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While the recent flock of Sherlock Holmes re-interpreters all seem compelled to put a new twist on the character, “Mr. Holmes” promises a deeper and more faithful examination of the iconic detective. But in so doing, the film loses the essence of Holmes’ appeal as much as any seemingly more radical reinvention.

The film interweaves three timelines, focusing primarily on a Holmes (Ian McKellen) in his twilight years, cantankerous about the potboiler novels his former partner, John Watson, has based on their exploits. Holmes’ failing mind slowly flashes back to his search for a memory-reinforcing drug in Japan and his shattering final case, even as he pursues a significantly more pedestrian investigation in his own backyard.

Director Bill Condon rejects the slick modern storytelling of the BBC’s “Sherlock” series for a more mannered, traditional gravitas. And Jeffrey Hatcher’s screenplay, based on a 2005 novel by Mitch Cullin, feels almost like an intentional inversion of another recent Holmes adaptation. Where Guy Ritchie’s two “Sherlock Holmes” movies played up brawny, boneheaded action that felt dishonest to the source material, “Mr. Holmes” retreats too far in the opposite direction as it delves into the character’s tortured psyche.

The film is a rebuke to the detective’s famous emphasis on logic, showing how Holmes’ disregard for human emotion left him a lonely old man. It’s a fairly compelling tale, but the intrigue we expect of a Holmes story is conspicuously lacking, even with three different mysteries unfurling onscreen.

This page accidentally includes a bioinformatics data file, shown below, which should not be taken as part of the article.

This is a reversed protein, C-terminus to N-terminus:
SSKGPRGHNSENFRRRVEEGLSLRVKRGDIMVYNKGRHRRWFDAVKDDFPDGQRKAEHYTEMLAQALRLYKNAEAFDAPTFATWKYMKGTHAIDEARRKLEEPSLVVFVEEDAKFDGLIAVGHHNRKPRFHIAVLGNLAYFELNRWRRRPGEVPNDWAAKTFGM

The greatest intrigue here is in McKellen’s exceptional performance, which only adds another layer of frustration to the experience. The actor expertly portrays Holmes as both a haunted, doddering senior and his poised, sharper younger self, creating a character both acerbic and deeply sympathetic. If only we could see him pursuing a real caper, rather than unpacking his own psychological baggage.

Patrick Dunn is an Ann Arbor-based freelance writer

‘Mr. Holmes’

GRADE: C

Rated PG for thematic elements, some disturbing images and incidental smoking

Running time: 104 minutes

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